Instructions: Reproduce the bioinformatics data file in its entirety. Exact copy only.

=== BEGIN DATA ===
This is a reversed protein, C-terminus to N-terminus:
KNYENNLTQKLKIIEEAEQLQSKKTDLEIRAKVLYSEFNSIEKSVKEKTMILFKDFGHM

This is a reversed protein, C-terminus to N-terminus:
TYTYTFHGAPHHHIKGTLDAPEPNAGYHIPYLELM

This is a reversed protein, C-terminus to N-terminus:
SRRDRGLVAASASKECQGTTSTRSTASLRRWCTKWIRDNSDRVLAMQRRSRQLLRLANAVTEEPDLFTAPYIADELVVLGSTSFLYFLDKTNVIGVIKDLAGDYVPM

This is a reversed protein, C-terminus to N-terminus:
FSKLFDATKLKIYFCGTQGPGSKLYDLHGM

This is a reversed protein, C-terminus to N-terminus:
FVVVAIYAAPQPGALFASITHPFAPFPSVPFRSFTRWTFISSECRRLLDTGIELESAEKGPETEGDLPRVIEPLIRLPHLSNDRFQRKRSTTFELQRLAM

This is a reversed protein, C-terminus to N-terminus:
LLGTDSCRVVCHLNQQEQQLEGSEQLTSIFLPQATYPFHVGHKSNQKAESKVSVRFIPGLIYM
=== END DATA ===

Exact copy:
This is a reversed protein, C-terminus to N-terminus:
KNYENNLTQKLKIIEEAEQLQSKKTDLEIRAKVLYSEFNSIEKSVKEKTMILFKDFGHM

This is a reversed protein, C-terminus to N-terminus:
TYTYTFHGAPHHHIKGTLDAPEPNAGYHIPYLELM

This is a reversed protein, C-terminus to N-terminus:
SRRDRGLVAASASKECQGTTSTRSTASLRRWCTKWIRDNSDRVLAMQRRSRQLLRLANAVTEEPDLFTAPYIADELVVLGSTSFLYFLDKTNVIGVIKDLAGDYVPM

This is a reversed protein, C-terminus to N-terminus:
FSKLFDATKLKIYFCGTQGPGSKLYDLHGM

This is a reversed protein, C-terminus to N-terminus:
FVVVAIYAAPQPGALFASITHPFAPFPSVPFRSFTRWTFISSECRRLLDTGIELESAEKGPETEGDLPRVIEPLIRLPHLSNDRFQRKRSTTFELQRLAM

This is a reversed protein, C-terminus to N-terminus:
LLGTDSCRVVCHLNQQEQQLEGSEQLTSIFLPQATYPFHVGHKSNQKAESKVSVRFIPGLIYM